World War meme: why jokes about the apocalypse aren’t as bad as you think

Ashu Ebot-Tabi, Copy Editor

Anyone who spends any amount of time on Instagram, Twitter or any other social media platform already knows about a potential World War 3 between the U.S & Iran. Though the first known example of a meme about the war dates back to August of 2011, it truly gained traction in 2017 after a Syrian chemical attack saw Russian-US relations deteriorate; the meme’s current state, however, came as a result of the death of Iranian general Qasem Soleimani. While a fairly young topic, WW3 memes skyrocketed in popularity and became one of the most talked-about topics this year.

However, not everyone finds these jokes funny. As the meme gained steam, people began arguing against making these jokes, all for a variety of reasons: one active military member suggested these jokes undermine the potential danger American soldiers would face, while a TeenVogue article called such jokes “plain insensitive and ignorant” towards Iranians. Residents of the Middle East even took to Twitter to scathingly call out Americans on their perceived hypocrisy, calling them “genuinely disgusting people” and “idiots”; but while these claims hold validity, they each misunderstand the purpose and meaning behind the meme.

An article from The Lily brought up a subsection of the meme that sees young women adopting gender roles of the 1950s (cooking, cleaning, etc.) as a way to avoid the draft. They argue this highlights American privilege allowing them to make such jokes about women, all the while ignoring the plights Iranian women face. The TeenVogue article said the time spent making a meme could go towards helping those in the country. Both these claims, as well as those in the linked posts above, definitely hold weight; despite that, these stances and others against these memes seem to misunderstand them and their purpose.

Anti-memers often claim that the teens yucking it up about a potential war do so while discounting the lives of those in Iran, with TeenVogue writer Sara Li for TeenVogue claiming Gen-Z sees “the suffering of brown people [as] trivial.” While certain people do joke at the expense of innocent civilians (an obviously wrong action to take), acting like all memers feel this way shows a clear lack of awareness on her part regarding the trend. If you look at any WW III meme compilation online: most jokes either discuss the shenanigans of different gamers or talk about meeting up “with the boys.” Hardly indicative of indifference.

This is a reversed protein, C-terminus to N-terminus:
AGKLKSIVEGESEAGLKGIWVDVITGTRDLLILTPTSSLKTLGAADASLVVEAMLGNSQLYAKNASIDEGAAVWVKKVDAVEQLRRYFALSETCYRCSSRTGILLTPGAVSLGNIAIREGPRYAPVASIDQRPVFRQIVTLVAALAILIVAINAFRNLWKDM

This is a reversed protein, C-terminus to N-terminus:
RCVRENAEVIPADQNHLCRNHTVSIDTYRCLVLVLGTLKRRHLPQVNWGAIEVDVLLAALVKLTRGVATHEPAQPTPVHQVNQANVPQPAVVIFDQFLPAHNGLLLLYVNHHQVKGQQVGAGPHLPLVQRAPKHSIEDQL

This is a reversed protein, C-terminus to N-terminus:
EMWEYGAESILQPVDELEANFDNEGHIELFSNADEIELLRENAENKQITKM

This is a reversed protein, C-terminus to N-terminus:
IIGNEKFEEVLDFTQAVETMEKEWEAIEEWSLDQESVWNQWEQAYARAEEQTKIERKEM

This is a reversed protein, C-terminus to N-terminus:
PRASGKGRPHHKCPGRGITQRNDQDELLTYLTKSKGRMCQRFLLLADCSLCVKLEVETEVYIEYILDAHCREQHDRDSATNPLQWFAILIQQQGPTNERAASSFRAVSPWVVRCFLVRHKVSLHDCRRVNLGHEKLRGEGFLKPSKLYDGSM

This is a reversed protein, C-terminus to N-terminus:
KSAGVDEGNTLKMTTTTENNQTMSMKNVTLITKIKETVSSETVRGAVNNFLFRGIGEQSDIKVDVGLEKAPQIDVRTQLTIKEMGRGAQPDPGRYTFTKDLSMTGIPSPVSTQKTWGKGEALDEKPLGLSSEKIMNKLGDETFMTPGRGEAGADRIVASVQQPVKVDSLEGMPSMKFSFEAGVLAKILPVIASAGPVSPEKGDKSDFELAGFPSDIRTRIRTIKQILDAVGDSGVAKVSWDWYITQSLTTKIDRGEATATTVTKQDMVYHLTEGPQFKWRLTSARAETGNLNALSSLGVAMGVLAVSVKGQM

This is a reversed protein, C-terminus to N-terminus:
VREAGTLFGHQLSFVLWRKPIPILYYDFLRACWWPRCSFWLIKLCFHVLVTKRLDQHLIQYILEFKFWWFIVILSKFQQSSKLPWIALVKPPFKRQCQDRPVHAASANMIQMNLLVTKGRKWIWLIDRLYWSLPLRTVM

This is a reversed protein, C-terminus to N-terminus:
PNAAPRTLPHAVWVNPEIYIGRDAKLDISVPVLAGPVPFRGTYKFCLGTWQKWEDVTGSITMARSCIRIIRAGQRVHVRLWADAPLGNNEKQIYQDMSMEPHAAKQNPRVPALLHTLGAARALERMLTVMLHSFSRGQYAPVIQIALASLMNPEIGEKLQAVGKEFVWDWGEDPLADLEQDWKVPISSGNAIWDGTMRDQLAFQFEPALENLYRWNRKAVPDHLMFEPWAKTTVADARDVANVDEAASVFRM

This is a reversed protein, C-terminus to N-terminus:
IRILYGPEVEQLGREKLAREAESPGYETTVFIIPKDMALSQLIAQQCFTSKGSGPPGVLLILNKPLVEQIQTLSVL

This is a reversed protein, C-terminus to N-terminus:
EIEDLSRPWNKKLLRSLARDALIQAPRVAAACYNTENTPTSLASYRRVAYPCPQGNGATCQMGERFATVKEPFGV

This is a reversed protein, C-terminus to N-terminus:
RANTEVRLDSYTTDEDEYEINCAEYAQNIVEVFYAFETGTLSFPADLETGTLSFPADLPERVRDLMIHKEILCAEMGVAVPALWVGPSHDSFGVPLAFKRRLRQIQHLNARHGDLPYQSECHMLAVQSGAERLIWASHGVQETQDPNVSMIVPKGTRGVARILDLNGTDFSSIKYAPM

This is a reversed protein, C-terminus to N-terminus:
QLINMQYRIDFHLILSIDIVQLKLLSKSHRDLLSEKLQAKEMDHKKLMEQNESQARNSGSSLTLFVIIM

YouTuber James Charles posted pictures of him in drag online with the caption “me when the government comes knocking on my door for the draft. This joke and others discussing the draft face criticism for ignoring a “likely…wave of islamophobia and xenophobia against anyone visibly brown just like after 9/11”. Just like before, people misunderstand the point. While that prejudice deserves the utmost attention and seriousness, those making gags about the draft do not disregard such a possibility. Should they know of this? Yes, but not discussing this possibility does not make them indifferent. The same sentiment applies to those speaking out against these memes: just because they do not discuss how the horrors of war could scar and traumatize draftees does not mean they do not care.

This brings us to what those so opposed miss: they help them cope. The TeenVogue article called the jokes “narcissistic cries for attention from people [with] the privilege to disengage their empathy”; one Twitter user said Americans “have nothing to cope with” while another argued, “it is not your trauma to joke about.” And like before, each claim holds validity but misses the whole picture. Just like the innocent Iranians, Gen Z possessed no power to stop a conflict they never asked for: raised in a post-9/11 world, and growing up seeing a seemingly endless war in the Middle East that potentially killed family members; couple this with their higher rates of mental illness to make a generation objectively unprepared for war. Taking all this into account, these kids should at least try and lighten this potential situation; not to mention, those opposed to WW III memes lack the right to tell anyone how to process their worries—the same way an American cannot tell an Iranian how to process theirs.

No one can deny the intensity of the situation, for Americans and Middle Easterners alike: both parties could end up in the midst of a pointless war that would only lengthen the generation-defining conflict. Americans fearing for their lives or those of their loved ones should not crack wise at the expense of those in the center of the war, and those who do should earn criticism, but calling those who joke about it selfish and self-centered holds no weight. As Mel Brooks says, “Humor is just another defense against the universe.”